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North Idaho College • Coeur d'Alene • Social & Behavioral Sciences • Political Science

International Politics and Problems POLS-237

  • Fall 2012
  • Section 1
  • 3.0 Credits
  • 08/27/2012 to 12/20/2012
  • Modified 08/28/2012

Contact Information

Instructor: Dr. Richard Tanksley

email: [email protected]

Office Location: MOL 201F

Phone: 769-3325

Office Hours -  Mon 12:00-2:15, Tue 12-12:45, Wed 9:45-10:15 & 12:00-2:30 or by appointment

Meeting Times

Tuesday, 2:30-3:45 in STR 102 + Internet


This course examines the causes of war and the determinants of peace between nations. Special attention is also devoted to the future prospects or roadblocks toward global governance. Students will learn about various topics that nations face when relating to each other such as foreign policy, development, human rights, terrorism, energy, the environment, and international economic issues. Additionally, the major theories of international relations and the assumptions that are important to each theory are discussed. Lastly, the United Nations and other international organizations will be introduced along with the covenants and treaties that such groups administer. This course is ideal for anyone interested in global politics and fulfills a program requirement and a social science requirement for the A.A. and A.S. degrees. Lecture: 3 hours per week


The textbook required for this course is Lamy, Masker, Baylis, Smith, & Owens (2012), Introduction to Global Politics. (brief edition.). Oxford University Press. ISBN 9780199765836                                                              

You will also be required to access articles from the internet and library as needed.


POLS 237 International Politics and Problems


This political science course is designed to broaden student’s understanding of the world community. Specifically, this course examines the relations between states and particular issues that are shared globally. As a result of taking this course students are expected to achieve the following:

·      Apply basic international relations (IR) terminology in explaining relationships between states in discussions and exams.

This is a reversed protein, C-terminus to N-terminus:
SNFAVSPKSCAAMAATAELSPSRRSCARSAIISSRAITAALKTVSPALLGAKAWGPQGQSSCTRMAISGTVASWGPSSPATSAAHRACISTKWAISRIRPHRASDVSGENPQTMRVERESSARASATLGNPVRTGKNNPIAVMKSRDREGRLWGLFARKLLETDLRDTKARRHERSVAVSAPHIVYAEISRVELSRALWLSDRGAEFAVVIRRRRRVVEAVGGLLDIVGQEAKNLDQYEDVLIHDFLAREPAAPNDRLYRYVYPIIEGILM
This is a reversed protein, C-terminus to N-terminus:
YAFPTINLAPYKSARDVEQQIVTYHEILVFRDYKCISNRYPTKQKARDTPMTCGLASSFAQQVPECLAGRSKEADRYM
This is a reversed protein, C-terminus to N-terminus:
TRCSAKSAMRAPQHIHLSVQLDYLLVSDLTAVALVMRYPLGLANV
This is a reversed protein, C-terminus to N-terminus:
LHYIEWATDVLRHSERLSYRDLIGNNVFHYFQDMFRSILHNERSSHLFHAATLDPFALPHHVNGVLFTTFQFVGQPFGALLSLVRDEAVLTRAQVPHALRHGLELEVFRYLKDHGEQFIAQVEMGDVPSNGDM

·      Gain an understanding of the progression of IR in a historical/cultural context.

·      Utilize IR concepts and theories to gain an understanding and exploration of current events through article summaries and discussions.

·      Identify and explain the social or aesthetic values of different cultures. Specifically, students will identify contemporary global issues from multiple perspectives in the context of different peoples and cultures in the world from discussion and exams.

·      Analyze the role and significance of diverse countries and cultures as they interact with each other through writing assignments and discussion.

·      Demonstrate a basic understanding of international institutions such as the U.N., non governmental institutions, and state actors.

·      Explain the historical context of international conflict as well as economic, political and legal relationships between countries.

·      Demonstrate an understanding of the allocation of human or natural resources within societies. Students will identify population issues in regards to consuming resources and hazards to the environment and examine international conflict in regards to competition for resources and the quest for power.

·      Learn about the most urgent global issues confronting us today such as human rights, the environment and terrorism.

·      Think and make more informative judgments about the United States relationship with other countries and our roles/responsibilities in the world.


The assessment of these outcomes will include exams, discussion, attending governmental meetings and court sessions, writing assignments and class participation.  



Tentative Schedule & Assessment             Tentative Dates               % of grade        # of points


Exam 1 - Chapters  1-5                                     Oct 16                                     25                  250

Exam 2 - Chapters  6-10                                   See Finals Schedule               25                  250